Army Major Vanessa Stolzoff is upping her workouts to run her first-ever Boston Marathon on April 15, 2019. She’ll join others on the Home Base team raising money for this Red Sox Foundation and Massachusetts General Hospital program that helps veterans, service members and their families heal from the invisible wounds of war.
“I’m running to raise money so fellow service members, veterans and their family members can receive the care and support they need at Home Base.”
“Every mile I run is a challenge,” admits MAJ Stolzoff. “But this challenge pales in comparison to what other veterans and service members with invisible wounds of war have to deal with on a daily basis.”
Nearly 3 million men and women have served in the military since 9/11. An estimated one in three will return home with such invisible wounds as post-traumatic stress or a brain injury. Additionally, others experience depression, anxiety or family relationship challenges. Regardless of ability to pay, Home Base offers clinical care, support and wellness programs.
“I’m running to raise money so fellow service members, veterans and their family members can receive the care and support they need at Home Base,” she says.
Pride of Service
MAJ Stolzoff grew up in Georgia. Her father, whose dream of serving in the military ended with a bad accident, passed along to her and her brother his love for military history. Family trips often included visits to Civil War and Revolutionary War battlefields. She successfully set her sights on attending one of the U.S. Service academies, graduating from West Point in 2003.
“I have very much enjoyed the structure, camaraderie, team spirit and the pride of serving others,” she says.
An engineering officer, she served on active duty for close to 11 years, including deployments to Iraq as an electrical engineer and to Afghanistan as a company commander. She started her civilian career in the fall of 2013 and since then, continues to serve in the Army Reserves. She works full time for Amtrak in Boston.
MAJ Stolzoff participates in Home Base’s Warrior Health and Fitness Program. It is designed to improve physical health and well-being through supervised physical exercise and education about healthy eating, living, sleep hygiene and stress management.
“I missed that day-to-day camaraderie,” she says. “Now I’m part of something again.” Hiking, yoga and weightlifting are other activities that have helped her stay centered.
MAJ Stolzoff points to the importance of Home Base for families too, who may struggle to deal with changes in their loved one returning from deployment. She created a video to show the families of the men and women she commanded what the days were like and to thank them for their constant support. It’s posted on her Boston Marathon crowdrise website.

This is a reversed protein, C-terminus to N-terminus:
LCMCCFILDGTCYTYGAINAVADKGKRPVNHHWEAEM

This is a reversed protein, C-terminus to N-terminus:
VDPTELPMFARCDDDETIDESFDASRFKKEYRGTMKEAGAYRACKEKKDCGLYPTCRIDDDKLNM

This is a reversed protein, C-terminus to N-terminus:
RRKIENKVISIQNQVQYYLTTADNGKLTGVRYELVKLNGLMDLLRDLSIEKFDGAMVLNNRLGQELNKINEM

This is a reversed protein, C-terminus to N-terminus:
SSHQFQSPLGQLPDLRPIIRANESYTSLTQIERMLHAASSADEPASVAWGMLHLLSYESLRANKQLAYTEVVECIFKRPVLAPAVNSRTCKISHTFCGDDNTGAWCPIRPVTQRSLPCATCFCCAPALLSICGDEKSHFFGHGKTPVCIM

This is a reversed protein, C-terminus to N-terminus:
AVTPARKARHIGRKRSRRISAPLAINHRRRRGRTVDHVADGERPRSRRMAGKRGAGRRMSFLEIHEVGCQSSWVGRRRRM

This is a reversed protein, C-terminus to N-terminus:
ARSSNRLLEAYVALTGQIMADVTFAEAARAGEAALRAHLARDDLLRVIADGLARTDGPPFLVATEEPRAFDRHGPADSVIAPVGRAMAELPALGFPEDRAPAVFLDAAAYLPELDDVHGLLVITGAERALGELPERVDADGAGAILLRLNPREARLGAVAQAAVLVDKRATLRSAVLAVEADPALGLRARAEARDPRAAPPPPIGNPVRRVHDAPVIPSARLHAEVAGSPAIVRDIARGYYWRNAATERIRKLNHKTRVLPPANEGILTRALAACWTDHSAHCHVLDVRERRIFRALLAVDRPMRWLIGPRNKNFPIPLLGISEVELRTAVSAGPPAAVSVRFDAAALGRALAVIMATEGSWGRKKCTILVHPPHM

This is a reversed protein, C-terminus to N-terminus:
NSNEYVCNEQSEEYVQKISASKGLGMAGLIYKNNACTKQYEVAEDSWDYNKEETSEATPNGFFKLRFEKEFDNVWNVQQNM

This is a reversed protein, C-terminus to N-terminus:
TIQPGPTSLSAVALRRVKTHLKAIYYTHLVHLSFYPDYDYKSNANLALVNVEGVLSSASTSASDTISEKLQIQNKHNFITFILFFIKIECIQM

Her biggest supporter is her father, who will be there on marathon day to cheer her on.
MAJ Stolzoff competed in numerous half marathons — 13.1 miles — but increased her training “immensely” to prepare for her first full marathon. “It’s been great to build on a foundation and really push myself to accomplish something,” she says.
Though she pushes herself, she says she has also learned to listen to her body and be kinder to herself.
Her biggest supporter is her father, who will be there on marathon day to cheer her on. Immensely proud of his daughter’s accomplishments in the military, he too serves the military community. He volunteers at the USO and Toys for Tots, and mentors veterans through American Corporate Partners – for which he was recognized with a community service award from NBC station in Atlanta, GA, in 2015.
Self motivation is essential, but MAJ Stolzoff says the camaraderie among her Home Base Warrior Health and Fitness peers gets her going too. There’s even been some good-natured rivalry between Navy and Army members involved with Warrior Health and Fitness.
“I’m running this race for them and all my fellow service members, family members and veterans,” she says.
John Hancock-Mass General Marathon Partnership is Powerful Source of Support
John Hancock’s partnership with the Mass General Marathon Program continues to be a strong and unwavering source of key funding for hospital programs. For 22 years, John Hancock has provided Mass General runners with invitational entries for the Boston Marathon®, as well as an opportunity to fundraise on behalf of the hospital.
Mass General’s Pediatric Cancer Team has raised more than $14.4 million since it was formed in 1998. Funds raised by this team – the hospital’s longest running — support research and child-life activities for children with cancer.
In 2014, the Mass General Marathon Program expanded when awarded 40 additional entries to create the Emergency Response Team. These entries recognized the lifesaving response of hospital employees following the 2013 Boston Marathon® bombing. In the last five years, the ER Team has raised more than $1.9 million to advance the hospital’s emergency preparedness and disaster medicine efforts.
Additional 2019 Entries
Thanks to John Hancock’s support, Mass General has received 20 additional entries for the 2019 Boston Marathon®. Runners wearing them will raise funds to benefit the Home Base program. This Mass General-Boston Red Sox Foundation program helps veterans, active service members and their families deal with the invisible wounds of war.
Additionally, through the Run for MGH Team, runners who acquired their own entries for the Boston Marathon® raise funds for various Mass General programs that are near and dear to their hearts. Programs being represented by 2019 runners include: Caring for a Cure, Cystic Fibrosis, Down Syndrome, the Lurie Center for Autism and the Mootha Lab.
To learn more about the Mass General Boston Marathon® Program, please visit our website.